Lordosis is the abnormal inward curving of the spine that leads to a shape called "swayback." In children, the condition is sometimes called Benign Juvenile Lordosis, which means it's a temporary condition that fixes itself as the child grows.
Lordosis can be caused by achondroplasia, which is a disorder where bones do not grow properly; spondylolisthesis, which is a slippage of the vertebrae; or discitis, which is an inflammation of the disc space between bones of the spine that may be the result of an infection. Lordosis can also be the result of osteoporosis or obesity.
Lordosis can also result from kyphosis in an attempt to correct the bodies alignment.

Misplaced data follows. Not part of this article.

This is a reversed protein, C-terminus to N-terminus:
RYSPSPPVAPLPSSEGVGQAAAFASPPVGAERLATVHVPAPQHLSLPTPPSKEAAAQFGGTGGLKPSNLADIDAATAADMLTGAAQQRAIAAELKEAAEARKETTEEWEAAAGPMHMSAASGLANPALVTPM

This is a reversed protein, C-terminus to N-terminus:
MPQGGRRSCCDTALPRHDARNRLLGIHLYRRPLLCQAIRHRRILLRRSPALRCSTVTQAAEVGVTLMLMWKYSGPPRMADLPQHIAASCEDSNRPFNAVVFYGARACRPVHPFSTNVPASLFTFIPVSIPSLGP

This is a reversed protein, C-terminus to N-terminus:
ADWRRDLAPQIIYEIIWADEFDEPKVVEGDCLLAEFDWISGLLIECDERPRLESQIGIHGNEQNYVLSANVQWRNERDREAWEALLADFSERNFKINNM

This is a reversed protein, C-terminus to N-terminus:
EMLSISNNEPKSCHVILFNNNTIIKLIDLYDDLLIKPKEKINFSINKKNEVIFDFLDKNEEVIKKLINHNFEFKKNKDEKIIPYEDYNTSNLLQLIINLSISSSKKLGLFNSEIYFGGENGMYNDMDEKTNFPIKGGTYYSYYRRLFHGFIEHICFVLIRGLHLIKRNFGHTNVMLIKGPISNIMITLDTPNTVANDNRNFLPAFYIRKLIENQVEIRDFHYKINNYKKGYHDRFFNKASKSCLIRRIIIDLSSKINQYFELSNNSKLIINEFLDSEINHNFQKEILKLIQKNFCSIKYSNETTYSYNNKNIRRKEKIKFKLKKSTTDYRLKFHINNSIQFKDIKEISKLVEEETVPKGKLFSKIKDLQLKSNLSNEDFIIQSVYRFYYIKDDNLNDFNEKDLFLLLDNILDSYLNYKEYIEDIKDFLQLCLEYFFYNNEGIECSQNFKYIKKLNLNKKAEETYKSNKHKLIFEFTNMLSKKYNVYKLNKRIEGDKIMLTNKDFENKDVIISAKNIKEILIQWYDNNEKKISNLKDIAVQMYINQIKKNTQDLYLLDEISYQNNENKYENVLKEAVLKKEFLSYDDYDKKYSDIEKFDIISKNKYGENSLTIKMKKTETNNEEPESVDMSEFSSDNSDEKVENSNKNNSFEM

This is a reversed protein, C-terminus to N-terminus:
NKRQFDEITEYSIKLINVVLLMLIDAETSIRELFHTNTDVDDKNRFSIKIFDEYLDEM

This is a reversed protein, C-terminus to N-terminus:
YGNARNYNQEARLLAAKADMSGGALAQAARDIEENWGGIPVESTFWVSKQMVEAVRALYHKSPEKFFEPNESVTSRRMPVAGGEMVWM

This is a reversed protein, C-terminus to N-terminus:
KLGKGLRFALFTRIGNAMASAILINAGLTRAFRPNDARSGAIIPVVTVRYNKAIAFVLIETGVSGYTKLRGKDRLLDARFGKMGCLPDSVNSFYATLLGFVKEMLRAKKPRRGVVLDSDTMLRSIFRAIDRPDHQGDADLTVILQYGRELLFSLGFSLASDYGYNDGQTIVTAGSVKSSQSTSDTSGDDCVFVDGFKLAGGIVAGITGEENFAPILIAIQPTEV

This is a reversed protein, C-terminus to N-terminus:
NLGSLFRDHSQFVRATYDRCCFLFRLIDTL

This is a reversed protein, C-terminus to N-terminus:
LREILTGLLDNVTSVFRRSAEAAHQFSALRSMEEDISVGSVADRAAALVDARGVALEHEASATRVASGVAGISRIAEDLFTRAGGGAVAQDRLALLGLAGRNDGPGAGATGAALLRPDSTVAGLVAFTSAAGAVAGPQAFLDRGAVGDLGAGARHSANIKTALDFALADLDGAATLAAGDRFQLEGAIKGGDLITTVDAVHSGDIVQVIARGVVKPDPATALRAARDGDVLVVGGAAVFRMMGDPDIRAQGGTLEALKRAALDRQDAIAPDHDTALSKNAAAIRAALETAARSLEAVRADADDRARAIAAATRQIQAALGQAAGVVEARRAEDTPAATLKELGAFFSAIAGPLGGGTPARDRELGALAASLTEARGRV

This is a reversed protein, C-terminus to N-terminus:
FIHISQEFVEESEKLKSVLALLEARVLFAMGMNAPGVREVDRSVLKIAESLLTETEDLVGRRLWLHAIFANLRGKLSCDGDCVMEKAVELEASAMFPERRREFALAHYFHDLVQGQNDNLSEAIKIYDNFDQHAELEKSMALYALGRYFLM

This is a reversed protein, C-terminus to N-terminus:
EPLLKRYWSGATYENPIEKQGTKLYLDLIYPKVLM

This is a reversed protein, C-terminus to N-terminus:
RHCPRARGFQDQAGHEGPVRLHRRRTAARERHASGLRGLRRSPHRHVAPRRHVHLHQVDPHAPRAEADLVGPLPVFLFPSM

- Inward curve of the spine, which is most easily observed by lying down on a hard surface to see the gap between the low back and the surface
- Pronounced buttocks
- Back pain
- Loss of range of motion
- Tenderness in the spine
- Stiffness in the spine
The first step is to observe and measure the curve of the spine. We may also recommend an x-ray or spinal MRI.
- Observation: In some cases, especially for children, we may want to check progress of spine growth every six months to determine if further treatment is necessary.
- Bracing: In other cases where patients are still growing, a brace may be worn to prevent further curving.
- Physical Therapy: In adults and adolescents who are finished growing, physical therapy can be used to strengthen core and back muscles, which will help alleviate pain associated with lordosis.
- Surgery: For patients whose spine is curved more than 75 degrees, or those in severe pain, a surgery called spinal fusion can stabilize and correct the shape of the spine.